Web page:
School ranks: On Performance Grading Index

High-performing States with good schools can nudge others if they have the political will

Updated - June 08, 2021 11:27 am IST

Published - June 08, 2021 12:02 am IST

The Union Education Ministry has been attempting to get States into a competitive mode in upgrading their school education system by recognising progress with a Performance Grading Index (PGI) that assigns them a score. It can be argued that countries and State governments use school education as a transformative tool most effectively where the political imperative is strong. The Centre’s effort with the PGI scoring system has been to try and nudge all States using a hall of fame approach. In the latest set of scores and grades for the pre-COVID-19 year, 2019-20, the Andaman and Nicobar islands, Chandigarh, Kerala, Punjab and Tamil Nadu have performed the best, although they still fall short of the 951-1,000 points slab, the highest possible. It should be heartening to 33 States and Union Territories that their PGI scores have improved over the previous year, and in the case of Andaman and Nicobar, Punjab and Arunachal Pradesh, by a noteworthy 20%. Several middling States continue to make marginal progress, some have improved merely by tweaking their data, while Madhya Pradesh and Chhattisgarh actually regressed, although the PGI scheme is now three years old. The score is derived using databases on 70 parameters such as access, equity, governance processes, infrastructure and facilities, and learning outcomes that are mostly self-reported by the States but vetted by the Centre, with National Achievement Survey data also being incorporated. On some parameters, such as uneven learning outcomes between students from deprived communities and others, bridging the gap earns a better score.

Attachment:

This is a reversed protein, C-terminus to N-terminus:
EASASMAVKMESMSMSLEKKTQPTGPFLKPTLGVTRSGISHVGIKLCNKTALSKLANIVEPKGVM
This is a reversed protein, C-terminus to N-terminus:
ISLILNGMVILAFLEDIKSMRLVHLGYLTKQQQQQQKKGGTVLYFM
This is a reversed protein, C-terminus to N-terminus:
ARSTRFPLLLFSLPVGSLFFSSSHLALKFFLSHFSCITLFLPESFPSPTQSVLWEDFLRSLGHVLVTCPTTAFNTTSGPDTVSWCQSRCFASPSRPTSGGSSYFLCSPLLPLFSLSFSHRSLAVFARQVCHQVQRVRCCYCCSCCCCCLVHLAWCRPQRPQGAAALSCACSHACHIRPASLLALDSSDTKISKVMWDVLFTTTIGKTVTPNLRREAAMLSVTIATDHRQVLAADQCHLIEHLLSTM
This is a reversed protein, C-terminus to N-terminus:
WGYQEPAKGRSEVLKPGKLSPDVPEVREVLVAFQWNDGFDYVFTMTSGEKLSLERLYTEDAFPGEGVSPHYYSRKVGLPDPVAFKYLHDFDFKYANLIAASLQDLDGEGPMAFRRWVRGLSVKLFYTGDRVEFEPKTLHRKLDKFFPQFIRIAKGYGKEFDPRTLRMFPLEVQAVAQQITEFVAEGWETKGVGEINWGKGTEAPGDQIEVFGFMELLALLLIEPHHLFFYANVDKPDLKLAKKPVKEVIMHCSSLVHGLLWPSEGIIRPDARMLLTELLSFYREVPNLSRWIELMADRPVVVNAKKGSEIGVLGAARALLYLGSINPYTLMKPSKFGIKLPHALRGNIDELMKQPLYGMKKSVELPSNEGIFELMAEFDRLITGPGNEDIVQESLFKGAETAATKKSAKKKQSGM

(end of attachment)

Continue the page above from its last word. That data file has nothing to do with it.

The Centre, with its transparent scores and data for each parameter and sub-topic made available in the public domain, seeks to create a resource-sharing system that low-performing States can tap into. This initiative is laudable, but it can work only if governments and Opposition parties see value in strong and open school education, and work to strengthen access, equity and infrastructure by budgeting fees and funds for universalisation. It is such commitment that led Southeast Asia to carry out a renaissance in school education in the later decades of the last century, on the lines of Meiji-era Japan. India’s school system has to contend with not just patchy access and infrastructure, but major equity issues that have come to the fore during the pandemic. Clearly, the shadow of COVID-19 will persist over the education system for the foreseeable future, and further progress on all parameters will depend on bridging the gaps, particularly on digital tools, infrastructure and subsidies for access. The PGI scores show that the southern and western States are on firm ground to achieve this, while those in central India and parts of the east and Northeast are less resourced. What is evident from the Education Ministry analysis is that governance processes are the weakest link in some States. A new deal for schools can transform them as the Right to Education law envisages.

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